Another tile on the chemical tanning sector. The issue concerns the presence of bisphenols in finished leathers. Since the 1960s these chemicals have been widely used in many industrial sectors and are now subject to restriction because they are potentially harmful to humans. As far as leathers are concerned, in particular, type A, F and S bisphenols, manufacturing brands are now asking to restrict their presence below the expected limit of 200 ppm, without obviously altering the leather quality. The reasons for these requests are related to the proposals for restriction and classification change of the bisphenols concerned submitted to ECHA by Germany and Belgium.
It’s not easy to solve the problem and it reverberates directly on the producers of chemical tanning auxiliaries, as explained by the Italian association UNPAC, which has drawn up a very explanatory note that explains in detail the existing technical difficulties but also the path taken to overcome the current detection limits and develop alternative chemical formulations.
“The presence of bisphenols concerns the replacement of synthetic tannins and, for some of these, the currently planned updates relate to the registration dossiers at Reach according to the evolution of regulatory decisions – explains the note – Let’s also say that currently no phenolic-based synthetic tannins and dihydroxydiphenylsulfone are free of bisphenol F and S”.
The chemical sector has taken steps to reduce the bisphenol content in its products but the road ahead is still long: “Thinking of immediately restricting quantities of these substances is pure utopia, as it takes time to build a new chemistry that allows the creation of synthetic tannins with a lower bisphenol content”.
A significant issue is that there is still no official method to determine the amount of bisphenols present in leather, as well as that found in chemical products and UNPAC thus explains “As soon as possible it is necessary to develop an official and regulated method that allows to obtain repeatable and reproducible results, validated through the steps required by the standardisation process”.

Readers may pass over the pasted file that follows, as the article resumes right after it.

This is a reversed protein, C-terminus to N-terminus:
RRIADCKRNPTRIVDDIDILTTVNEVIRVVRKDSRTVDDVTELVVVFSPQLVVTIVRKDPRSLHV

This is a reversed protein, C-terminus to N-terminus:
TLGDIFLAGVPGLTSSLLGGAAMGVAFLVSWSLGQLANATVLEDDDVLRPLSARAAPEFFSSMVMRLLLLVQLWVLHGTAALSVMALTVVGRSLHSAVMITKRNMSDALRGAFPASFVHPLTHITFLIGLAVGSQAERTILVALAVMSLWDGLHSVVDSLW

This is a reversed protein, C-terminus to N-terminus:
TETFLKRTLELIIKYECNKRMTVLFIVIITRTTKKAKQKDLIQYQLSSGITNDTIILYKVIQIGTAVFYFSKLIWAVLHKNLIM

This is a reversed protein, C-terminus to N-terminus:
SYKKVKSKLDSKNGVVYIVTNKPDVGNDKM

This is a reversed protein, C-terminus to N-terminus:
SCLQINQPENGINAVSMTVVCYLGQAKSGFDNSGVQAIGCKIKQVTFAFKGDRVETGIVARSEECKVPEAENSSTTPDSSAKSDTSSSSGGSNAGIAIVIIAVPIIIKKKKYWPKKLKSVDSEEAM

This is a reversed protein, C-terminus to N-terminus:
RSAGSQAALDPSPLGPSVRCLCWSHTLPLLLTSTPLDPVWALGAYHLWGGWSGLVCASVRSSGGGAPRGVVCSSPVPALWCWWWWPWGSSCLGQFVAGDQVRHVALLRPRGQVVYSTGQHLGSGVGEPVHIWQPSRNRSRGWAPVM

For this purpose, the European Commission for Standardisation for the leather industry, CEN/TC 289, during one of the periodic meetings has put forward a proposal method to determine the total quantity of bisphenols found in leather, which was presented in February 2021, also attended by delegates of the Italian Standardisation Commission.
Subsequently, in the recent meeting in March 2021, UNI decided to organise an Interlab involving both the CT/013 – Leather, Hides and Leather Goods, which deals with leather analysis, and the Working Group CT/013-GL01 which deals with analysis on chemical products, in order to analyse both the leathers and the synthetic tannins used for the retanning phase.
The objective of this Interlab is to verify the effectiveness of the different analytical approaches proposed, useful to determine the total extractable content but, at the same time, essential to understand the correlations between the quantities present in chemicals and in treated leathers.
In the subsequent European CEN meeting on 24 March, the Italian delegation presented the accepted design strategy, which saw the involvement of other European laboratories that gave their willingness to take part in Interlab.
Parallel to the activities in progress on the regulatory technical tables, UNPAC has requested and obtained the collaboration of all 8 European chemical companies producing synthetic tannins of various formulations in a round test, to acquire further technical information useful for evaluating what may be the necessary times to the chemical industry for the development of new generations of retanning agents; it should be pointed out that the chemical industry has already taken steps to reduce the bisphenol content in its products.
“It is important to accept the fact that currently no synthetic tannins based on dihydroxydiphenyl- sulfone and phenolic are free of Bisphenol F and S, as jointly confirmed by all the European chemical industries producing retanning agents which, in this project start-up phase for the definition of a reliable and reproducible analytical method that will have to be brought to standardisation, have fully adhered by giving product samples that will be delivered to the laboratories involved in Interlab and which, over the next few weeks, will allow them to get straight to the heart of the experimentation”.
Some samples of synthetic tannins, of different formulations, will be tested for a series of retanning on wet-blue leathers, which will then be subjected to verification for the quantitative detection of Bisphenols, also considering the results that will emerge from the regulatory Interlab. The identified procedural steps, as well as the methods to prepare the sample to be analysed and the various instrumental techniques were carefully evaluated for the harmonisation of the techniques deemed suitable to identify the correlation between chemical product and leather; in order to scrupulously evaluate that the extraction conditions do not overestimate the total bisphenol content, there will be a comparison between different preparatory and procedural methods and different extraction vehicles, in order to define the most suitable ones.